however I admit that when I see certain blogs with children dressed like a fashion catalog , with moms who have highlights in theyr hairs -and a fashion, winner career- who can't stop complaining about how it wasn't in their carreer planning being pregnant or being a lacting-cow (a breastfeeding mom) or a three times mom or dunno; well, when I read that I can't help of feeling some kind of extraterrestrial.
I feel like I should start complaning too, they make me feel like I should want to go to a sexy-weekend with my husband leaving my kid with the nanny or grandparents.
But I've never been like that, even before having Mina. I've always hated cocktails situations and let's party at the discoteque, the very last purse that you have just seen on the fashion newspaper, the passion for mainstream music or mainstream holidays. I have been too much the one with too dirty shoes, too small tshirt, too lowered pants, too colored hairs, too tattooed arms and too loud music in my walkmann; why should I ever want to be what I am not just because the image of the winner-mom imposes it?
then this book happens and it reminds me that I needs to accept the others, obvious, but also that I must learn to accept myslef without ever forgetting to contest all the children advice that this society serves us.
few days ago I was chatting with Kiki about being a parent and she told me that this is the punkest thing she ever did. and it's true, being a parent certainly is because if you ever lived a life in the name of the counterculture, of the information not already digested, of the respect of the minorities or simply thinking that "a better world can be buildt with every single action that we complete", then being mother is all of this reunited together.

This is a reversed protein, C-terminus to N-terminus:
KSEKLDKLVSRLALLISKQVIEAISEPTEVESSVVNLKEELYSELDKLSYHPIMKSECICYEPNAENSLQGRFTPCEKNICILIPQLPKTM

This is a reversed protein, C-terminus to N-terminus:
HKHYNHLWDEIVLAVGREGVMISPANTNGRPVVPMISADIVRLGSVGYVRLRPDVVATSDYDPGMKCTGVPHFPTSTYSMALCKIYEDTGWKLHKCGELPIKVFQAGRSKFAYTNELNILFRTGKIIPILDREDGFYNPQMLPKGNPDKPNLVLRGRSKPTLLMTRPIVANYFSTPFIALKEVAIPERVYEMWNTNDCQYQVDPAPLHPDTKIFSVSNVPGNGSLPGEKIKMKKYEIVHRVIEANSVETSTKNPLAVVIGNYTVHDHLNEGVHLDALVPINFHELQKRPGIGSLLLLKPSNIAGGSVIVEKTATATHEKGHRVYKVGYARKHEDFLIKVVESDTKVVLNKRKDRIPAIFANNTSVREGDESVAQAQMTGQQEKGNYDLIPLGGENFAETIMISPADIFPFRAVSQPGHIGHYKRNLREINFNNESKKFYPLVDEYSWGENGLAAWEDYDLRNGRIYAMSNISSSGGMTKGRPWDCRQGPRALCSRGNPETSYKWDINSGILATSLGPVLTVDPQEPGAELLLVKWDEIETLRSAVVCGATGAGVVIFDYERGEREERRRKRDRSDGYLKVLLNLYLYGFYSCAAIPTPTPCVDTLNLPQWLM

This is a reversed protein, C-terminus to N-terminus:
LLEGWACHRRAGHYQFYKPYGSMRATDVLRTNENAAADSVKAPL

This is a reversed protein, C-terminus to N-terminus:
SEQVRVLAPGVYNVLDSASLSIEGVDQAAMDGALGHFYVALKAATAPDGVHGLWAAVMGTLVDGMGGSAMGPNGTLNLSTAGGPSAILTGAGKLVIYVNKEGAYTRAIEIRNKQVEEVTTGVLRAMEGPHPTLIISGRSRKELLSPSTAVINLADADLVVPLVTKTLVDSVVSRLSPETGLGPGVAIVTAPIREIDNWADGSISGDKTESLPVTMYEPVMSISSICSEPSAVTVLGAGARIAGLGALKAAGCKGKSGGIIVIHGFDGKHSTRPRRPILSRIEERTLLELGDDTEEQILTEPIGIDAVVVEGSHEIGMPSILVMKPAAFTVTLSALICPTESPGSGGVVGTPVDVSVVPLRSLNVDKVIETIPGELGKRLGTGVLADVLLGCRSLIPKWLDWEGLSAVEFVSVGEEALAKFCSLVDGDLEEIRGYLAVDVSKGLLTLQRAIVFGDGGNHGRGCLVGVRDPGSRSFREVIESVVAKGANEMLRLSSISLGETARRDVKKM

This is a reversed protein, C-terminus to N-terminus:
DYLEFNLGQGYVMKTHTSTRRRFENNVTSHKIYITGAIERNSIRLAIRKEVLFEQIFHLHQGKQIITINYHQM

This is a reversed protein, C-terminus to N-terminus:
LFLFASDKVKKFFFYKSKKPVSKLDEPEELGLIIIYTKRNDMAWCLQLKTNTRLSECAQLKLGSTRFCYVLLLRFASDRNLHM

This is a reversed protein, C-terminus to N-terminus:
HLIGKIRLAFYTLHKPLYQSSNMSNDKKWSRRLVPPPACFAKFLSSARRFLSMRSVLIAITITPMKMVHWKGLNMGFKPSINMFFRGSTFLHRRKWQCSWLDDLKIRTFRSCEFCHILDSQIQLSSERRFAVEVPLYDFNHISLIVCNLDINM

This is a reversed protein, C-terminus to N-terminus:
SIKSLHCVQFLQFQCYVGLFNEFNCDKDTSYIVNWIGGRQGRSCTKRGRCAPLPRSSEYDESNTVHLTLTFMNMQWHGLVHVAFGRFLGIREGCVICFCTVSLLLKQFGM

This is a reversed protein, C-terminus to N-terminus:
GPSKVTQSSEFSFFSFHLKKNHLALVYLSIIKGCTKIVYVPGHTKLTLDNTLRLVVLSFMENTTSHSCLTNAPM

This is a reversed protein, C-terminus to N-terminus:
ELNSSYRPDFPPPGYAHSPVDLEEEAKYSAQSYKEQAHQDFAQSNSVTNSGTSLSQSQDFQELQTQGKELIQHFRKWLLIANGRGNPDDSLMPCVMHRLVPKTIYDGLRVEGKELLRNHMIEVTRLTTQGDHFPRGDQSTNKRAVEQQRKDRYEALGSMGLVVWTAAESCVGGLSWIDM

because if we don't respect, if we don't listen or we don't nurture our child by going against what media and, let's say it, the multinationals want always us to believe (exemple: a baby costs so much $, the formula milk is practical and is as good as the human milk, babie they cry for manipulating their parents, you will need every type of gadget to be a good parent, the industrial mixed canned baby food - even already chewed like - it's the most complete nourishment for your child weaning, women must take back their life and activates sooner the better and not to forget to be a femme by wearing the high heels while pushing their expensive stroller) then we don't have a clue about what parenting is.
by the way, I wanted to speak about books. as I said the book it's full of information and exciting moments. I now quote two part that have made me smile (they are at the beginning so I'm not spoiling anything):
speaking about her 3rd month of pregnancy:
"(...) let's hear it for hormones -more addictive than speed and more fun than weeds (...)"
peaking about her 8 month of pregnancy:
"after filling the drawers (with baby clothes ndr), we headed down a few blocks to the FUGAZI show. Now that i knew the baby's ears were formed enough to hear more than just vibrations, it was my motherly duty to make sure it got to hear good music..."
have a good reading: -)